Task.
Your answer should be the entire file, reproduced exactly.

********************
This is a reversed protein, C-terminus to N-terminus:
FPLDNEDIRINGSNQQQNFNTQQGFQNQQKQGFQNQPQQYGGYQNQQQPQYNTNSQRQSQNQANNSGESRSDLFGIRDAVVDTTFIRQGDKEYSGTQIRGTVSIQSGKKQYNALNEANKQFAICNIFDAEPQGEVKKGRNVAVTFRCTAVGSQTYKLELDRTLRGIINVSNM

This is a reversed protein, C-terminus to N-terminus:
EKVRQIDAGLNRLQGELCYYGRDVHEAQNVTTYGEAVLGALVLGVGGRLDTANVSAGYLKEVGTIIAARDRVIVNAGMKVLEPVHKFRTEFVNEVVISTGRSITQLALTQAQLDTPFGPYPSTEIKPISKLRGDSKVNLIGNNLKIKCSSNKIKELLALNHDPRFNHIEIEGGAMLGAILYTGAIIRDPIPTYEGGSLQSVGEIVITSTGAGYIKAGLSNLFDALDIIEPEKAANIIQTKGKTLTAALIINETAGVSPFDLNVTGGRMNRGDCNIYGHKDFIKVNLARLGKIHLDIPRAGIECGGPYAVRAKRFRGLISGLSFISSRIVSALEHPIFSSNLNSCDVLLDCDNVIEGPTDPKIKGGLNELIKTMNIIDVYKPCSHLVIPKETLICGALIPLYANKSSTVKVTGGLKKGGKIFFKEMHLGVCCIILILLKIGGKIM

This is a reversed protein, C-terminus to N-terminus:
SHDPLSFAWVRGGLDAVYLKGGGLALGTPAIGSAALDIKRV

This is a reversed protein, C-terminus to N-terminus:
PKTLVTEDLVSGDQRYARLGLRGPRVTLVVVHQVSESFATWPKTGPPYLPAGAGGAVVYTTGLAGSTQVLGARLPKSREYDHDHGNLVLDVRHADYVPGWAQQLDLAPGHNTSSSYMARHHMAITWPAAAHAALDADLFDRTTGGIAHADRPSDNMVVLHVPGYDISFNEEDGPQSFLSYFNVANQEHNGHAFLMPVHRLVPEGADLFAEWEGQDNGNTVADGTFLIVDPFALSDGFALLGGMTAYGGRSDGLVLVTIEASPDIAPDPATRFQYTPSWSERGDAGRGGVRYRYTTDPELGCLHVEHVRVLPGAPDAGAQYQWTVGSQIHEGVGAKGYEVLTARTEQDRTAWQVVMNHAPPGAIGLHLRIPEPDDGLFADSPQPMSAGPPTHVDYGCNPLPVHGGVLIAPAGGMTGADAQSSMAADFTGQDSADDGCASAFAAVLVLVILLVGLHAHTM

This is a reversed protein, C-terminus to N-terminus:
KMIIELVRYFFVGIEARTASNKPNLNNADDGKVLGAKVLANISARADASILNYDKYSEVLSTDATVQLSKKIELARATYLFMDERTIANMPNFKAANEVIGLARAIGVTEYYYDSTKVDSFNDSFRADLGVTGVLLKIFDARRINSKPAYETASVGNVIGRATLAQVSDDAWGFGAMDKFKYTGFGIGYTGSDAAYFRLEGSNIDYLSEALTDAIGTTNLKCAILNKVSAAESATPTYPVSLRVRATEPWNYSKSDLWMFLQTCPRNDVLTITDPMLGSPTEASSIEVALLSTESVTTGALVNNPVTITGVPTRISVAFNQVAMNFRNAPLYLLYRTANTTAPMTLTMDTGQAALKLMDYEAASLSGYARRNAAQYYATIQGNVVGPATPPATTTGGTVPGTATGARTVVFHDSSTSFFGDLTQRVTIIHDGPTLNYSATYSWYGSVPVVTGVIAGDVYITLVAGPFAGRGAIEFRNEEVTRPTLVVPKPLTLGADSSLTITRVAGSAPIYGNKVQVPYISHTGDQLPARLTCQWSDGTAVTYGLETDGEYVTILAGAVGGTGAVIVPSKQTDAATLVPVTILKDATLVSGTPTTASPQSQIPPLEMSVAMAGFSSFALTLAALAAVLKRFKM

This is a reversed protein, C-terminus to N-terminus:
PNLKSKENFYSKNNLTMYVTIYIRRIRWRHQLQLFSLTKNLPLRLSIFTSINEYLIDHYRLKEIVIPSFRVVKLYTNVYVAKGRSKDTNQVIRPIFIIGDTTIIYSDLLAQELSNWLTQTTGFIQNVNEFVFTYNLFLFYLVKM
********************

This is a reversed protein, C-terminus to N-terminus:
FPLDNEDIRINGSNQQQNFNTQQGFQNQQKQGFQNQPQQYGGYQNQQQPQYNTNSQRQSQNQANNSGESRSDLFGIRDAVVDTTFIRQGDKEYSGTQIRGTVSIQSGKKQYNALNEANKQFAICNIFDAEPQGEVKKGRNVAVTFRCTAVGSQTYKLELDRTLRGIINVSNM

This is a reversed protein, C-terminus to N-terminus:
EKVRQIDAGLNRLQGELCYYGRDVHEAQNVTTYGEAVLGALVLGVGGRLDTANVSAGYLKEVGTIIAARDRVIVNAGMKVLEPVHKFRTEFVNEVVISTGRSITQLALTQAQLDTPFGPYPSTEIKPISKLRGDSKVNLIGNNLKIKCSSNKIKELLALNHDPRFNHIEIEGGAMLGAILYTGAIIRDPIPTYEGGSLQSVGEIVITSTGAGYIKAGLSNLFDALDIIEPEKAANIIQTKGKTLTAALIINETAGVSPFDLNVTGGRMNRGDCNIYGHKDFIKVNLARLGKIHLDIPRAGIECGGPYAVRAKRFRGLISGLSFISSRIVSALEHPIFSSNLNSCDVLLDCDNVIEGPTDPKIKGGLNELIKTMNIIDVYKPCSHLVIPKETLICGALIPLYANKSSTVKVTGGLKKGGKIFFKEMHLGVCCIILILLKIGGKIM

This is a reversed protein, C-terminus to N-terminus:
SHDPLSFAWVRGGLDAVYLKGGGLALGTPAIGSAALDIKRV

This is a reversed protein, C-terminus to N-terminus:
PKTLVTEDLVSGDQRYARLGLRGPRVTLVVVHQVSESFATWPKTGPPYLPAGAGGAVVYTTGLAGSTQVLGARLPKSREYDHDHGNLVLDVRHADYVPGWAQQLDLAPGHNTSSSYMARHHMAITWPAAAHAALDADLFDRTTGGIAHADRPSDNMVVLHVPGYDISFNEEDGPQSFLSYFNVANQEHNGHAFLMPVHRLVPEGADLFAEWEGQDNGNTVADGTFLIVDPFALSDGFALLGGMTAYGGRSDGLVLVTIEASPDIAPDPATRFQYTPSWSERGDAGRGGVRYRYTTDPELGCLHVEHVRVLPGAPDAGAQYQWTVGSQIHEGVGAKGYEVLTARTEQDRTAWQVVMNHAPPGAIGLHLRIPEPDDGLFADSPQPMSAGPPTHVDYGCNPLPVHGGVLIAPAGGMTGADAQSSMAADFTGQDSADDGCASAFAAVLVLVILLVGLHAHTM

This is a reversed protein, C-terminus to N-terminus:
KMIIELVRYFFVGIEARTASNKPNLNNADDGKVLGAKVLANISARADASILNYDKYSEVLSTDATVQLSKKIELARATYLFMDERTIANMPNFKAANEVIGLARAIGVTEYYYDSTKVDSFNDSFRADLGVTGVLLKIFDARRINSKPAYETASVGNVIGRATLAQVSDDAWGFGAMDKFKYTGFGIGYTGSDAAYFRLEGSNIDYLSEALTDAIGTTNLKCAILNKVSAAESATPTYPVSLRVRATEPWNYSKSDLWMFLQTCPRNDVLTITDPMLGSPTEASSIEVALLSTESVTTGALVNNPVTITGVPTRISVAFNQVAMNFRNAPLYLLYRTANTTAPMTLTMDTGQAALKLMDYEAASLSGYARRNAAQYYATIQGNVVGPATPPATTTGGTVPGTATGARTVVFHDSSTSFFGDLTQRVTIIHDGPTLNYSATYSWYGSVPVVTGVIAGDVYITLVAGPFAGRGAIEFRNEEVTRPTLVVPKPLTLGADSSLTITRVAGSAPIYGNKVQVPYISHTGDQLPARLTCQWSDGTAVTYGLETDGEYVTILAGAVGGTGAVIVPSKQTDAATLVPVTILKDATLVSGTPTTASPQSQIPPLEMSVAMAGFSSFALTLAALAAVLKRFKM

This is a reversed protein, C-terminus to N-terminus:
PNLKSKENFYSKNNLTMYVTIYIRRIRWRHQLQLFSLTKNLPLRLSIFTSINEYLIDHYRLKEIVIPSFRVVKLYTNVYVAKGRSKDTNQVIRPIFIIGDTTIIYSDLLAQELSNWLTQTTGFIQNVNEFVFTYNLFLFYLVKM